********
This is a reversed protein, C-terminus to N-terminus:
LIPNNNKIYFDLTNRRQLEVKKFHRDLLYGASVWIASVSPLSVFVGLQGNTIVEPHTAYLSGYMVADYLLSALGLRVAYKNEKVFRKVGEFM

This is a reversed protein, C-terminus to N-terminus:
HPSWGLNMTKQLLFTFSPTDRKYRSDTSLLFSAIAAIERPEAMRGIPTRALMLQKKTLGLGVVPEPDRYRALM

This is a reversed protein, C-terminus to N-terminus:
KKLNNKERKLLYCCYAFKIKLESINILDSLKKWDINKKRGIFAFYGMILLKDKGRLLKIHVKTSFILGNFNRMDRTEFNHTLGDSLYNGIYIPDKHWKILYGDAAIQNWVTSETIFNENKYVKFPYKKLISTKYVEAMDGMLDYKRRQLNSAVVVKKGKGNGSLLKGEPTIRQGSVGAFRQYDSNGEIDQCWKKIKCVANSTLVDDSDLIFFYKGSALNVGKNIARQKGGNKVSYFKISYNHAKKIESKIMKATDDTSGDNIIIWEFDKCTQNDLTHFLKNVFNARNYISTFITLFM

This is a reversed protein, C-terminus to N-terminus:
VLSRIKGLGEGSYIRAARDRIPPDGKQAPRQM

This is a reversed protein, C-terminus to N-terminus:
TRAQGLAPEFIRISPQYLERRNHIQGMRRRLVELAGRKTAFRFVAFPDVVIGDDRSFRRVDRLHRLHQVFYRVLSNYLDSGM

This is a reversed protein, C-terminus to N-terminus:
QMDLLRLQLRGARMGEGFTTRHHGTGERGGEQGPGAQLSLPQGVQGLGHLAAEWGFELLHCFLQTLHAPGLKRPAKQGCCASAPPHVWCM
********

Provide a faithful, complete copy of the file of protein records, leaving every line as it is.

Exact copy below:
This is a reversed protein, C-terminus to N-terminus:
LIPNNNKIYFDLTNRRQLEVKKFHRDLLYGASVWIASVSPLSVFVGLQGNTIVEPHTAYLSGYMVADYLLSALGLRVAYKNEKVFRKVGEFM

This is a reversed protein, C-terminus to N-terminus:
HPSWGLNMTKQLLFTFSPTDRKYRSDTSLLFSAIAAIERPEAMRGIPTRALMLQKKTLGLGVVPEPDRYRALM

This is a reversed protein, C-terminus to N-terminus:
KKLNNKERKLLYCCYAFKIKLESINILDSLKKWDINKKRGIFAFYGMILLKDKGRLLKIHVKTSFILGNFNRMDRTEFNHTLGDSLYNGIYIPDKHWKILYGDAAIQNWVTSETIFNENKYVKFPYKKLISTKYVEAMDGMLDYKRRQLNSAVVVKKGKGNGSLLKGEPTIRQGSVGAFRQYDSNGEIDQCWKKIKCVANSTLVDDSDLIFFYKGSALNVGKNIARQKGGNKVSYFKISYNHAKKIESKIMKATDDTSGDNIIIWEFDKCTQNDLTHFLKNVFNARNYISTFITLFM

This is a reversed protein, C-terminus to N-terminus:
VLSRIKGLGEGSYIRAARDRIPPDGKQAPRQM

This is a reversed protein, C-terminus to N-terminus:
TRAQGLAPEFIRISPQYLERRNHIQGMRRRLVELAGRKTAFRFVAFPDVVIGDDRSFRRVDRLHRLHQVFYRVLSNYLDSGM

This is a reversed protein, C-terminus to N-terminus:
QMDLLRLQLRGARMGEGFTTRHHGTGERGGEQGPGAQLSLPQGVQGLGHLAAEWGFELLHCFLQTLHAPGLKRPAKQGCCASAPPHVWCM